Gardner's book raises all kinds of questions about the need for strong and courageous leadership.

Monday, July 16, 2012

John Wesley's Ecclesiology

Over my vacation I had the opportunity to peruse the book by Gwang Seok Oh on John Wesley's Ecclesiology: A Study In Its Sources and Development.  It is a reworking of Oh's doctoral dissertation at Southern Methodist University under William Abraham.  I appreciated the thoroughness of Oh's argument and the way in which he walked through Wesley's understanding of the church.  Particulary interesting for me were Oh's chapters on the influence of German Pietism on Wesley and the importance of primitive Christianity on Wesley's view of ministry and mission.

If you want a serious in-depth study of Wesley's ecclesiology (a topic of growing importance today) this is the work!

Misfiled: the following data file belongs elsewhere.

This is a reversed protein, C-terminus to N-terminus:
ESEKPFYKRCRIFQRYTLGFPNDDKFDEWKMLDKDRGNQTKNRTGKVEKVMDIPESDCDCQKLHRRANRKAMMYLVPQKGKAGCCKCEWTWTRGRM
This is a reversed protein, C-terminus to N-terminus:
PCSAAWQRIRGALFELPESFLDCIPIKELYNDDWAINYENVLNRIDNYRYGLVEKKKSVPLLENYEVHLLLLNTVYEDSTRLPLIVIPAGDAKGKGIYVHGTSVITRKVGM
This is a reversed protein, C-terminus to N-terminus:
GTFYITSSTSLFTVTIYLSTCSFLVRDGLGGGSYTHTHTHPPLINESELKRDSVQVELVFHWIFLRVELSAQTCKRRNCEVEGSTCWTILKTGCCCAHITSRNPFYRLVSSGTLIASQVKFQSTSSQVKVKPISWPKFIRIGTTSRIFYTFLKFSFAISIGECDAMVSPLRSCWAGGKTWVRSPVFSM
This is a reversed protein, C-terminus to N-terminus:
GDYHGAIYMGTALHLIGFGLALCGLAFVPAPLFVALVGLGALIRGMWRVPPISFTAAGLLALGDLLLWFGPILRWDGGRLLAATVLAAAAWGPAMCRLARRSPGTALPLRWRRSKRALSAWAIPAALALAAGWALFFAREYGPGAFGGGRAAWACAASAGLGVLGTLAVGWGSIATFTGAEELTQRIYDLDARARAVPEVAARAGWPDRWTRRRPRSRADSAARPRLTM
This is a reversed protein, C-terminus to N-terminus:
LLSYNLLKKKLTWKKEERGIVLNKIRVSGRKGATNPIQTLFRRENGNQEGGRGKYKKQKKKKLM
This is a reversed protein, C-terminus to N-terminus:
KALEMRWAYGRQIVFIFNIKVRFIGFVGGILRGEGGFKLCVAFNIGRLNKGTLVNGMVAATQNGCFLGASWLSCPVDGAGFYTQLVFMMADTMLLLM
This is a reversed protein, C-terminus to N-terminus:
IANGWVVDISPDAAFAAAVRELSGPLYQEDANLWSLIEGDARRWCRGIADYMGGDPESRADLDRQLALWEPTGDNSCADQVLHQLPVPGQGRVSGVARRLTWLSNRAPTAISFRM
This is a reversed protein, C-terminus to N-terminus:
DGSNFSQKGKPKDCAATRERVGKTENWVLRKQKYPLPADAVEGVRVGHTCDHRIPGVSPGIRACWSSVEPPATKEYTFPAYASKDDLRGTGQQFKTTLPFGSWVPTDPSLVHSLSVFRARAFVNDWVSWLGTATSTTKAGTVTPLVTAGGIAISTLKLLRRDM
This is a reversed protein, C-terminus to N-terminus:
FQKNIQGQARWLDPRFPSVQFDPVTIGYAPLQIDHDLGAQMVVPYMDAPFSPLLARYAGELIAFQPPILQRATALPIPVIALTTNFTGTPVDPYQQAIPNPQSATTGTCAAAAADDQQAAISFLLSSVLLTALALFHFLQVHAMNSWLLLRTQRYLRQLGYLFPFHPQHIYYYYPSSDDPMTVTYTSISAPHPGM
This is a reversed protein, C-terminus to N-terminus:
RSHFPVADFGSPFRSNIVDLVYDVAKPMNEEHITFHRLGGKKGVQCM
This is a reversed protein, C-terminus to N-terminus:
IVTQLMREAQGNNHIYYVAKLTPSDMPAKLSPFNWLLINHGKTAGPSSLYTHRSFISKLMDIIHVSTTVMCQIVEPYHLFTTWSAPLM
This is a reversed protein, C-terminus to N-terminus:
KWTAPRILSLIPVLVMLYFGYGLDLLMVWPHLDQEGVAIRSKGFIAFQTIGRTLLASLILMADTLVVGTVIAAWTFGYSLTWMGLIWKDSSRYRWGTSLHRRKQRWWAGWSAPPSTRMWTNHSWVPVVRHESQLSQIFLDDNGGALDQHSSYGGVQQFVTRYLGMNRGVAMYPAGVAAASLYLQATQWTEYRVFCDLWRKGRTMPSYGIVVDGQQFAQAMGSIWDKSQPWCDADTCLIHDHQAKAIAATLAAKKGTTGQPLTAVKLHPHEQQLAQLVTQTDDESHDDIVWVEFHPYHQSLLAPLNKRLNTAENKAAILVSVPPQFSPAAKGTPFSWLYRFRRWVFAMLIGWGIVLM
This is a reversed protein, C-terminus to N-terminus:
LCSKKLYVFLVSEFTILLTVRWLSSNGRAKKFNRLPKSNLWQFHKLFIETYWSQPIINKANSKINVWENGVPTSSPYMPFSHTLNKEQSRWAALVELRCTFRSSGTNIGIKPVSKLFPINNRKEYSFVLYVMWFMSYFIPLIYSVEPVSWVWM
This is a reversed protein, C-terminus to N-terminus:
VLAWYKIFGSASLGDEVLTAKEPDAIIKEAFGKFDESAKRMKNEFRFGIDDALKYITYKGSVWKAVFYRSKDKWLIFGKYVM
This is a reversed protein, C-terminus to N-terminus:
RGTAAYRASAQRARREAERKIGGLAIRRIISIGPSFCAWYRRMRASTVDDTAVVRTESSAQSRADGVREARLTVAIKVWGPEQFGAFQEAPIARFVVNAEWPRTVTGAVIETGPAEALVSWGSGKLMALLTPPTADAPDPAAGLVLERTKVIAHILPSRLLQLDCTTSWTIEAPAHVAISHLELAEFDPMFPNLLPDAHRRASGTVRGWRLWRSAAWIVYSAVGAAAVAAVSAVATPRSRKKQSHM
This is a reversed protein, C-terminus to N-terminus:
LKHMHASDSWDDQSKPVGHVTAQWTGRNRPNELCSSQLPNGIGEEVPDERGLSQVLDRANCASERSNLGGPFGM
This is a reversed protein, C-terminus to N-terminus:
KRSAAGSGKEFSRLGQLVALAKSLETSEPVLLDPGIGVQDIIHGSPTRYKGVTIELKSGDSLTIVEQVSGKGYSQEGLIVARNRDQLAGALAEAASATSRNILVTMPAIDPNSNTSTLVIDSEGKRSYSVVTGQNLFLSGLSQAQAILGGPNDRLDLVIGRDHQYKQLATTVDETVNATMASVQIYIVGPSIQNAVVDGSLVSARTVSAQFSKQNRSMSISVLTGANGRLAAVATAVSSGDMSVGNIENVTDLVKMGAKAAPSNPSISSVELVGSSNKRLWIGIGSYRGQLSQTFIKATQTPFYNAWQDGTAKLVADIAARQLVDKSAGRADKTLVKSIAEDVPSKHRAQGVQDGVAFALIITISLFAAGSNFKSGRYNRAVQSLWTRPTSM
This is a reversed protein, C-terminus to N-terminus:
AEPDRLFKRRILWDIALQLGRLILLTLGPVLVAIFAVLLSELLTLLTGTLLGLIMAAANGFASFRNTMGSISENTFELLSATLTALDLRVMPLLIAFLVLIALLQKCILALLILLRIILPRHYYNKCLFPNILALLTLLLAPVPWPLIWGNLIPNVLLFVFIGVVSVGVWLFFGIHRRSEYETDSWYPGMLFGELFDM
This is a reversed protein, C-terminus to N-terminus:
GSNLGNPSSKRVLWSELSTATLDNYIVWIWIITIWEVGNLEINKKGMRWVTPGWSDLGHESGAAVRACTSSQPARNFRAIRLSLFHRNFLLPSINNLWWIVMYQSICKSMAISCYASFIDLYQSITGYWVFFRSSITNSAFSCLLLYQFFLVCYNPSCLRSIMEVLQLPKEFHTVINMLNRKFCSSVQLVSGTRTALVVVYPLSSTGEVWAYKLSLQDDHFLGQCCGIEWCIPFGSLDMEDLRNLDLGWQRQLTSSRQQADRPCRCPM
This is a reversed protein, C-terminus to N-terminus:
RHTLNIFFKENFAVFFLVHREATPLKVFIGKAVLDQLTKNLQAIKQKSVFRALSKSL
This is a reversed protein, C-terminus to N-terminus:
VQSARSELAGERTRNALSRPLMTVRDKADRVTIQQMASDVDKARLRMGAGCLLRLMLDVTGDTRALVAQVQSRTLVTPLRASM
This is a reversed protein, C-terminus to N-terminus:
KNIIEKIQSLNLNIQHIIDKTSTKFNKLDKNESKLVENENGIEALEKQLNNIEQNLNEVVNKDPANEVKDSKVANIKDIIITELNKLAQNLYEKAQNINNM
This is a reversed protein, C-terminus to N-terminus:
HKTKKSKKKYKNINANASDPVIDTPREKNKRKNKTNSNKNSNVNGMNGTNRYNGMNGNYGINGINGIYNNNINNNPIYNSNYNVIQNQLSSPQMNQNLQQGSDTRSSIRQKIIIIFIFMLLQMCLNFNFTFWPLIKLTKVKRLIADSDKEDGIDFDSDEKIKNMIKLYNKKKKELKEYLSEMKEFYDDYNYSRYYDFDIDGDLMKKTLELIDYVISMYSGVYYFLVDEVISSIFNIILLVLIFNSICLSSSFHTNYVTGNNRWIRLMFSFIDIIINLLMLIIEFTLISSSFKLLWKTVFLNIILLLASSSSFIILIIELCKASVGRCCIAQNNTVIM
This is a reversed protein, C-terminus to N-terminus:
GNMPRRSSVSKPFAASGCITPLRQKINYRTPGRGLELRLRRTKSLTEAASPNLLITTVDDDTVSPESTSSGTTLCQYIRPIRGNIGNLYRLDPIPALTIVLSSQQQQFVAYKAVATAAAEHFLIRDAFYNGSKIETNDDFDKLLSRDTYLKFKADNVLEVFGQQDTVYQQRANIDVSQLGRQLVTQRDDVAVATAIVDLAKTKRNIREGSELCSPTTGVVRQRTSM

Saturday, July 7, 2012

Juvenile Faith?

Here is a book that we are reading at Grace United Methodist Church:  The Juvenilation of American Christianity by Thomas B. Bergler.  It's an interesting exploration of how we in the church have stunted the growth of our young people - and adults.  I think this work will become a standard text for those who are preparing for youth ministry, similar to Kenda Creasy Dean's Almost Christian.

Friday, July 6, 2012

Missio Dei and Wesleyanism

Our Nazarene friends have compiled a helpful festschrift of articles on understanding the Missio Dei in light of the Wesleyan theological tradition.  With the missional church movement gaining influence on various parts of the church's life it is good to see this kind of reflection taking place within the wider Methodist church-family.